The lenses of your eyes are uniquely wonderful. They make it possible for you to see the world around. However if not handled with proper care over the course of your lifetime, they can develop cataracts.
A cataract occurs in the lenses of your eyes when the special proteins that make up the lens become altered or damaged. Essentially the lens protein infrastructure can suffer oxidative damage from many sources. Normally your lenses are clear because the special proteins are interconnected in unique ways that allow light to pass through to reach the retina and optic nerve in the back of your eyes. But when a cataract starts, your lenses begin to take on a more opaque/cloudy appearance. The passage of light into the interior of your eyes becomes scattered or blocked leading to poor vision or even blindness.
It is the intent of this blog to reinforce protective steps you can take to increase the likelihood you may not develop serious cataract formation or maybe prevent them from occurring at all. While these measures have been known to be helpful for eye lens health for over 30 years, newer technology devices, a changing atmosphere, and newer environmental toxins have come on the scene. These protections are worth repeating.
At what age do cataracts appear? While they can occur in young children, cataracts can become evident around 40 years of age. The majority of incidence happens in 70 and 80- year old individuals and women have a greater chance of developing cataracts.
Here are some key actions you can take that may very well prevent your lenses from deteriorating. They are not in any order of priority but all have links to cataract formation. Cataract occurrence needs to be viewed as having multi-causative factors whose combined effects may result in lens damage / alteration:
- Protect your eyes outdoors with quality sunglasses that have strong UVA and UVB blocking capabilities. This cannot be understated. There is no particular time of the year when you need to shield your eyes from damaging light radiation.
- Strong indoor lighting also has potential to be harmful to your lenses. All light forms — natural or artificial — are really forms of energy. When they strike a surface some of that energy is absorbed. In the case of your skin you may be tanned or burned. Your eye lenses can have the protein structures weakened.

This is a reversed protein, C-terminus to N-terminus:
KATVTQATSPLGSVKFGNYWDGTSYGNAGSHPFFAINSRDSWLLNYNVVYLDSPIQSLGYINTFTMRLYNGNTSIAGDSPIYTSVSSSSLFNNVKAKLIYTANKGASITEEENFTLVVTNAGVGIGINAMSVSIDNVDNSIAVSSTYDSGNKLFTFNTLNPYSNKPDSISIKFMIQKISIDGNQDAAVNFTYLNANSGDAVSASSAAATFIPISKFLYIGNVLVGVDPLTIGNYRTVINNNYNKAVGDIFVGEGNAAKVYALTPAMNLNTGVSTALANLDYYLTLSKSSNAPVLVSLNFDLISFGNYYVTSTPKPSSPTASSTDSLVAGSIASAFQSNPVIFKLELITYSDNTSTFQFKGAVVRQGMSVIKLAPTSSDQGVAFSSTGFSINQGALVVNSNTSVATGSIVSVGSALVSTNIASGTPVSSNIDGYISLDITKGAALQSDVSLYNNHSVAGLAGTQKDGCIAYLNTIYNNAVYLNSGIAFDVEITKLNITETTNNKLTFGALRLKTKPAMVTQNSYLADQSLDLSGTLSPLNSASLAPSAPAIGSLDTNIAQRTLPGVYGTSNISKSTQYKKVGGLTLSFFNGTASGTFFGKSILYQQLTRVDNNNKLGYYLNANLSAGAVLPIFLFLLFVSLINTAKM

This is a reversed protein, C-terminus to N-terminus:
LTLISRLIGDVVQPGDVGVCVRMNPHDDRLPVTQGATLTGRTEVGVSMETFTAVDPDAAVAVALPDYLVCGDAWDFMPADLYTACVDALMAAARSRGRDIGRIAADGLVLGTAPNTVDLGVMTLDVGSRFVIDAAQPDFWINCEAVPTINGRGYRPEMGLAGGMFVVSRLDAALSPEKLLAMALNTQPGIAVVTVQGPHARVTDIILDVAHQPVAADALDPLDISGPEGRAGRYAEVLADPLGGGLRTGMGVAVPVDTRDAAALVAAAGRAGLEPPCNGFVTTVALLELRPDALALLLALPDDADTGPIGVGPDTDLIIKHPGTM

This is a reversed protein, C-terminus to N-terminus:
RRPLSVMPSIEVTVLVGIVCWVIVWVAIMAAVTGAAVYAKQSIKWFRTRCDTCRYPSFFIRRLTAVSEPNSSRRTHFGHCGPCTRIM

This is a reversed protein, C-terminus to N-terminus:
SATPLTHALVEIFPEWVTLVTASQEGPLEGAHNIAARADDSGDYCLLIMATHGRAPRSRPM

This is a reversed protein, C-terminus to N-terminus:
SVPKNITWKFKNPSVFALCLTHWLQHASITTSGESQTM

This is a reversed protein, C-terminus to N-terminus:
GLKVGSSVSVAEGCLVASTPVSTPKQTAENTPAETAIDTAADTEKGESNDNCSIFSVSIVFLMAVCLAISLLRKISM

- Smoking, alcohol abuse and other chronic exposure to toxins in the home or work environment. Volatile chemicals such as mothballs, household cleaners that many people are exposed to can increase the risk of cataract formation.
- Microwaves, computer screen radiation and cell phone electromagnetic energy. Again, these forms of energy exposure extended over time may have damaging effects on lens proteins. Time and perhaps more research may tell. Meanwhile you may want to monitor how much you expose your body and eye lenses to them.
- Inadequate nutrition support for the lenses. Your lenses contain some of the highest concentrations of certain nutrients compared to many cells found elsewhere in your body. This includes vitamin C, the mineral potassium and an antioxidant made by your body called glutathione. They serve to protect the integrity of your lens proteins. ( Note: Glutathione is made by all your body cells from three amino acids, building blocks of proteins.. Production is especially high in certain tissues such as your eye lenses where it serves to protect the interconnections among the special proteins from being damaged. Glutathione production is supported by the presence of some selenium in the diet.
- The lenses of your eyes are living tissues. The proteins need to be replaced over time. The vitamin B family is important to assure the replacement proteins produced are the proper types as well as healthy levels of glutathione production..
- Vegetables and fruits are important because they contain the vitamin B family, minerals, vitamin C as well as other eye health antioxidants such as lutein, carotenes and zeaxanthin.
- Observe your family history. The tendency for cataract runs in families.
- Medications — Long term use of some types of medications such as hydrocortisone has some links to cataract formation. Consult your doctor or pharmacist.
Cataract surgery is one the more commonly-performed procedures in the US with over 3 million done in 2015. The health care cost exceeds $9 billion dollars with Medicare picking up a chunk of that. Your vision is very important. However if you exercise more preventive actions it is quite possible you may avoid cataract development from ever occurring.